Backsberg Vineyards Greet New Season with an Eager Spring in their Step

Backsberg Vineyards Greet New Season with an Eager Spring in their Step

Nobody can make definite predictions on next year’s grape harvest at this stage of the season. But according to Talitha Venter, viticulturist at Backsberg Estate Cellars in Paarl, vineyard growth is fast and furious, which could lead to an early harvest.

After a stifling and dry summer, the winter months saw some low temperatures on Backsberg. “This was just what the vineyards need to replenish their reserves after the demands the growing and ripening season had placed on the plants,” says Talitha. “Like the rest of the winelands we would have liked more rain, but the cold spells cooled the soils sufficiently.”

Some warm days towards the end of winter, however, saw the hibernation ending abruptly. “We were almost caught unaware when the vines showed bud-break early, literally a few weeks earlier than usual,” she says. “Cabernet Sauvignon, for example, is a late variety and the vines were showing green in August, while Chardonnay was budding in July.”

talitha-3-smlWhat this means is a busy spring for Talitha and her team in the vineyard. “The energetic growth means suckering and getting shoots onto the wires to ensure the vines are neat and in shape for when flowering begins, which will be one of these days,” she says.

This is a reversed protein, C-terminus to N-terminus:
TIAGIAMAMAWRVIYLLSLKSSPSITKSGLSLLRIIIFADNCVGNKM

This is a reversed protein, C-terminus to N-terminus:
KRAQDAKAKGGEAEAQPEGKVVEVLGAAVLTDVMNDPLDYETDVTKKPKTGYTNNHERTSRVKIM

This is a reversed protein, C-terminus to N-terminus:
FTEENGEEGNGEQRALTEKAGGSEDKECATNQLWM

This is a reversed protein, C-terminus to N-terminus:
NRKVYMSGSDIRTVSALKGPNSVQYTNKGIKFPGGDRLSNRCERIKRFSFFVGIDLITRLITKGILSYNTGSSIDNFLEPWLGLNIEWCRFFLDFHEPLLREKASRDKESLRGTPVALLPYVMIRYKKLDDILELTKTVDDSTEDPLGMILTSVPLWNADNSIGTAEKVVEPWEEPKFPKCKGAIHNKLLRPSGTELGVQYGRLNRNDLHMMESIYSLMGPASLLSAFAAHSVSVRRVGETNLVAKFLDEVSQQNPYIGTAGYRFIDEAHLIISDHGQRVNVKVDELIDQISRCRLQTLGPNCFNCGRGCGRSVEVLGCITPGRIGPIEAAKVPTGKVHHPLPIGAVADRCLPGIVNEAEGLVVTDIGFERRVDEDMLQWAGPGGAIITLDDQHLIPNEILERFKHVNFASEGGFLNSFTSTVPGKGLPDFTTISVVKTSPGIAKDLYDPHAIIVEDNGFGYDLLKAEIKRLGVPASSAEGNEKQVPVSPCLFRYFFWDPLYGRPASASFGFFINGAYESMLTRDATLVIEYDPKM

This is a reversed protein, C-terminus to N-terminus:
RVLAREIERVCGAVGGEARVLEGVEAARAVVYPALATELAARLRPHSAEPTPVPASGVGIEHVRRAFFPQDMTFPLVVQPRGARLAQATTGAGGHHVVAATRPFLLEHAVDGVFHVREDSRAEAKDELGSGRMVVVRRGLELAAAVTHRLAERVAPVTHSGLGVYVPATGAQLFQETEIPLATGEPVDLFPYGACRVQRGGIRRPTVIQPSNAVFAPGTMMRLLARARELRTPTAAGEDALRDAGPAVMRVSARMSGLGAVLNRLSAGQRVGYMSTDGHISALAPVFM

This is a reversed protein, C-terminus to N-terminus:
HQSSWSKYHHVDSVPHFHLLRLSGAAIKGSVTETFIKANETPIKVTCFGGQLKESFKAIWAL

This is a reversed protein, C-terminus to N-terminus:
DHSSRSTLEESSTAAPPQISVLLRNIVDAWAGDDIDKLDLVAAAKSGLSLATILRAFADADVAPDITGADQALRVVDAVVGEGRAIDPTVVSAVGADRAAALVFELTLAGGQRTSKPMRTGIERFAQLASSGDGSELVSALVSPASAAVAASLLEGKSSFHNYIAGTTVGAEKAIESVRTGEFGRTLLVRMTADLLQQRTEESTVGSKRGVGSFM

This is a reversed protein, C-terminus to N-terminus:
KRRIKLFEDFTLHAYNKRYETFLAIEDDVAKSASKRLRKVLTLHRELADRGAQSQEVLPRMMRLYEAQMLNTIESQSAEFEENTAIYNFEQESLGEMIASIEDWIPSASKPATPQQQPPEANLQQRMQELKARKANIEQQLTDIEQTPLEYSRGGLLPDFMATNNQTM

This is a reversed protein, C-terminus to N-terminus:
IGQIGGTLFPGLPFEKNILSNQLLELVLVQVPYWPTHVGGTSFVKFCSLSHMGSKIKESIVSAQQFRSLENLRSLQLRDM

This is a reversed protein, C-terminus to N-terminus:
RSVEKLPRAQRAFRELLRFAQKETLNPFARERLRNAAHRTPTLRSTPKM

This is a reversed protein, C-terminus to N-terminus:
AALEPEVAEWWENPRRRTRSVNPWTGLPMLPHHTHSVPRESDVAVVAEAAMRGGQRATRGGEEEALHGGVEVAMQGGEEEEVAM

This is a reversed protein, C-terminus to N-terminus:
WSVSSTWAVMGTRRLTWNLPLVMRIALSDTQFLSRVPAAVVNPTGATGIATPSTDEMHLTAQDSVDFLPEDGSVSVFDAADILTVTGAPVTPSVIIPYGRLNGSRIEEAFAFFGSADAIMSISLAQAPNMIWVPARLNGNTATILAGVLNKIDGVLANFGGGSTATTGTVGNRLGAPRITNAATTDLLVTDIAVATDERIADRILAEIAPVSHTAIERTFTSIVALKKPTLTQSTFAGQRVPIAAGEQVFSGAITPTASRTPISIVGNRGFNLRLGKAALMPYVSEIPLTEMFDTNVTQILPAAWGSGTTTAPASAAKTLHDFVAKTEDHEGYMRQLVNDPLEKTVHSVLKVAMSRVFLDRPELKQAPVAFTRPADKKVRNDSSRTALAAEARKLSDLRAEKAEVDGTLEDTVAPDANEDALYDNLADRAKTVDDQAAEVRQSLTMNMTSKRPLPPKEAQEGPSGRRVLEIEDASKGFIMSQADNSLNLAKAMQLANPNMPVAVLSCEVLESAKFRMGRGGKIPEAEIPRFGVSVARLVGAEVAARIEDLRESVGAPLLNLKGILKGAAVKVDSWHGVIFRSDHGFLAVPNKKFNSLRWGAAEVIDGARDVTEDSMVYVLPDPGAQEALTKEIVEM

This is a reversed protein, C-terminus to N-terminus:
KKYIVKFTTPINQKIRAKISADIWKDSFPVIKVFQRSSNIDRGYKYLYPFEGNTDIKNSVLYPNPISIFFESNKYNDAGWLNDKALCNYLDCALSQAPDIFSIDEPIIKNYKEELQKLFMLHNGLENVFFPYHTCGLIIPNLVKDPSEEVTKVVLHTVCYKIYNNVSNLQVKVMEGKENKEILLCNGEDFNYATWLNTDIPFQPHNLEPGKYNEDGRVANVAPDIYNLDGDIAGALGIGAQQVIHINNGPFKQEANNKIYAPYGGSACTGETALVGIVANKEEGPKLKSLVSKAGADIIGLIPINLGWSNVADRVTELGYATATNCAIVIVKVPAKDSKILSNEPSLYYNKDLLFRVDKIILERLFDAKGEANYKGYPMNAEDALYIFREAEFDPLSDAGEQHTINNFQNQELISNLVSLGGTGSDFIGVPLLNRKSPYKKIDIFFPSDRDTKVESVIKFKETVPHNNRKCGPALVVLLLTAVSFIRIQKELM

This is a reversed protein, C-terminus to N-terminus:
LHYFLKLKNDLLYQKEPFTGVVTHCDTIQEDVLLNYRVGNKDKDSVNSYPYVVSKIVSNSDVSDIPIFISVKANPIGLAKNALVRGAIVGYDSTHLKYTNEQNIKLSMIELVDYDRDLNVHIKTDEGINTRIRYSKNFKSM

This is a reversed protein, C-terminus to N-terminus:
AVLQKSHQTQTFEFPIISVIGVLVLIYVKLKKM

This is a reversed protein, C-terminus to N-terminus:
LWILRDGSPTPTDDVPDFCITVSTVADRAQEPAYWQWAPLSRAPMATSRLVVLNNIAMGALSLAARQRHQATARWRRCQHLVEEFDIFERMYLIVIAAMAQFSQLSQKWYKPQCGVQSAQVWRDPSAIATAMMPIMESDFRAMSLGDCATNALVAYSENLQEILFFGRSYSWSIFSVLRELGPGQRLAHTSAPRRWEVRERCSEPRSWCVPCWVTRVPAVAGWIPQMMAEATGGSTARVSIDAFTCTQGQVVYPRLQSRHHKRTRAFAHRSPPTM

“With over 60 hectares of vines spread over a diverse array of sites, and each variety growing at a different pace, things are pretty hectic. It means long hours in the vineyards, with limited time for admin and other indoor activities.”

The growth is even, and the plants appear in rude health. “This is a critical time during which the quality of the grapes as well as yield for vintage 2017 is determined,” she says.

Water management at this time is critical. You don’t want to water too much as a bit of stress ensures good fruit quality. But the vines must not panic wondering where their next bit of life-giving water is coming from.”

But, as any viticulturist knows, anything can still happen as the business of growing wine grapes is in the hands of nature.

“It would be fantastic if the cool weather held for a few weeks and the south-easter is kept at bay,” says Talitha, “but over this we have no control. This is what makes wine farming so exciting – there is nothing like the unpredictability of nature to keep one on your toes.”

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